High performance computing
Many of today's advanced scientific and engineering problems require a vast amount of computing power, often exceeding the performance of current desktop computers by a factor of 105 or even more. High-performance computing (HPC) incorporates all computational tasks with exceptionally high requirements for computing power and memory capacity. Traditionally, these requirements were satisfied by highly parallel, specially designed supercomputer architectures. Over the last decade, however, comparatively inexpensive architectures assembled from commodity components emerged, the so called compute clusters. Together with advancements in software standards for portable parallel programming clusters have achieved great importance in HPC, becoming the dominating architecture in the list of the 500 most powerful computers worldwide as of today (Figure 1).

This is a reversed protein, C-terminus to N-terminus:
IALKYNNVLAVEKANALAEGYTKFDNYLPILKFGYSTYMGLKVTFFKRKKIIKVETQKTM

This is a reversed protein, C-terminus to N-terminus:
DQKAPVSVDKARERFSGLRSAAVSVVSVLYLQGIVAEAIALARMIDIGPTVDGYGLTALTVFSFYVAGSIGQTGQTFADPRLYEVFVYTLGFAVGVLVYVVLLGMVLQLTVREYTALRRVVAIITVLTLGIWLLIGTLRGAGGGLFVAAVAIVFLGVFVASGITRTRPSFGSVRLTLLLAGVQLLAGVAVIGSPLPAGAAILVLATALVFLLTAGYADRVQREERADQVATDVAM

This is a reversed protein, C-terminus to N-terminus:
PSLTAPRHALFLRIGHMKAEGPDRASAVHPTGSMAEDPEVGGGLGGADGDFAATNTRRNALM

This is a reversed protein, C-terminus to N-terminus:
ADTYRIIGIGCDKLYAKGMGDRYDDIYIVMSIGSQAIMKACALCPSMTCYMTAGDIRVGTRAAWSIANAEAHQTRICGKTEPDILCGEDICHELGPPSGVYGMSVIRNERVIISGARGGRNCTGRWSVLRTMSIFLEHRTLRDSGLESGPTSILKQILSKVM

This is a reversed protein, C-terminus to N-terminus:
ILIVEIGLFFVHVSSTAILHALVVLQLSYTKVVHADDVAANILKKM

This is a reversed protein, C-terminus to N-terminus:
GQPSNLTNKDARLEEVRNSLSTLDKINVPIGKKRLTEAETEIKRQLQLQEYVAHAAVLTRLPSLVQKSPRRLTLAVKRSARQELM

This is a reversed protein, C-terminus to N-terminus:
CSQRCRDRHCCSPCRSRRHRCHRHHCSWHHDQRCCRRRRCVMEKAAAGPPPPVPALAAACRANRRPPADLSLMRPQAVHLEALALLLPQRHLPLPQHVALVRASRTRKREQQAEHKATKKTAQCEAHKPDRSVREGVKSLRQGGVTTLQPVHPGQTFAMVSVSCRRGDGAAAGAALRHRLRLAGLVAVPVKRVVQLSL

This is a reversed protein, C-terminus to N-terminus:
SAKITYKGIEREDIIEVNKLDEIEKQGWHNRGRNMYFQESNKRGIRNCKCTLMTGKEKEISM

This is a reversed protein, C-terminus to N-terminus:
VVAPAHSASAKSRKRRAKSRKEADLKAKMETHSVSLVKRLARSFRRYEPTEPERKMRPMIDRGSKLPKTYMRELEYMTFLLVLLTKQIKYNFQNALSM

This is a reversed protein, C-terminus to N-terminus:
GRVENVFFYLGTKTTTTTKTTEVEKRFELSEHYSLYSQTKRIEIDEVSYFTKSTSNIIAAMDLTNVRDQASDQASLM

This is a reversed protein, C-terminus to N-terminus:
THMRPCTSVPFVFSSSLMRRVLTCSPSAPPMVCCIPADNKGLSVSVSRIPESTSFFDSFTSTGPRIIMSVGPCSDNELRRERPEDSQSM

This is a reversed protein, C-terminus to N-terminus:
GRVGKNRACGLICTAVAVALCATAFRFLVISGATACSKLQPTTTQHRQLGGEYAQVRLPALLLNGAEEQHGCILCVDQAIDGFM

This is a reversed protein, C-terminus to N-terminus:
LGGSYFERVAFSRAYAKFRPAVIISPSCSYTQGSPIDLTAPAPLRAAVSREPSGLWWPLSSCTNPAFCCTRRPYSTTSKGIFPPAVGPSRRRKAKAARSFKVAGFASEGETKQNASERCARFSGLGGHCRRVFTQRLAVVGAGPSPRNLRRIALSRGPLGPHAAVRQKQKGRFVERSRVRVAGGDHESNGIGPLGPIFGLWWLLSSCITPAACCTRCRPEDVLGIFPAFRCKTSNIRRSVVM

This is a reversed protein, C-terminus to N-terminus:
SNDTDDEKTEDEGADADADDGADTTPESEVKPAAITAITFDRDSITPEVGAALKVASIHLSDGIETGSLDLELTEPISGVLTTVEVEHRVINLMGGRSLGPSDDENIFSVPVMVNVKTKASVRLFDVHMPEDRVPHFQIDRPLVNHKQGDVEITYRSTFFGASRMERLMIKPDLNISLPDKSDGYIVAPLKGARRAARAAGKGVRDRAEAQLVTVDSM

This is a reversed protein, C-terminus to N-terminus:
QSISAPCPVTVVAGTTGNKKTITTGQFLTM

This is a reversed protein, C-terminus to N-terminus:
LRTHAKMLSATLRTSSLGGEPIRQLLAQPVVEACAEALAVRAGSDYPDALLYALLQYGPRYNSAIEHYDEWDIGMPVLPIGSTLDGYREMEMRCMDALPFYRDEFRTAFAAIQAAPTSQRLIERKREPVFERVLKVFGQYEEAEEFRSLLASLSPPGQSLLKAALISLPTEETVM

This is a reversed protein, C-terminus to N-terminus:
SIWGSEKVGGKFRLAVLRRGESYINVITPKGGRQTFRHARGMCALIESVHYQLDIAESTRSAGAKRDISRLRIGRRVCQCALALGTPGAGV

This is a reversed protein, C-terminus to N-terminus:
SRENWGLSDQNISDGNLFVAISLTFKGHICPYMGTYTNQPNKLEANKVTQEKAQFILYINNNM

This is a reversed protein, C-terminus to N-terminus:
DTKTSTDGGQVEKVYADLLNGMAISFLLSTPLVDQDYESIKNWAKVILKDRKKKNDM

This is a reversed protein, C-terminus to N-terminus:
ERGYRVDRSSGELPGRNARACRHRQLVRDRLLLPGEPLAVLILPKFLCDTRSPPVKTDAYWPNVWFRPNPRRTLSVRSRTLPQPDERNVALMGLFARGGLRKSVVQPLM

Modern clusters (Figure 2 and 3) are groups of individual, densely packaged servers interconnected by fast local networks (preferably providing high bandwidth and low latency transfers). To increase the computing density even further, hardware-based application accelerators, such as modern general purpose graphics processing units (GPGPUs), have recently become a powerful, cost-effective addition to high-performace computers.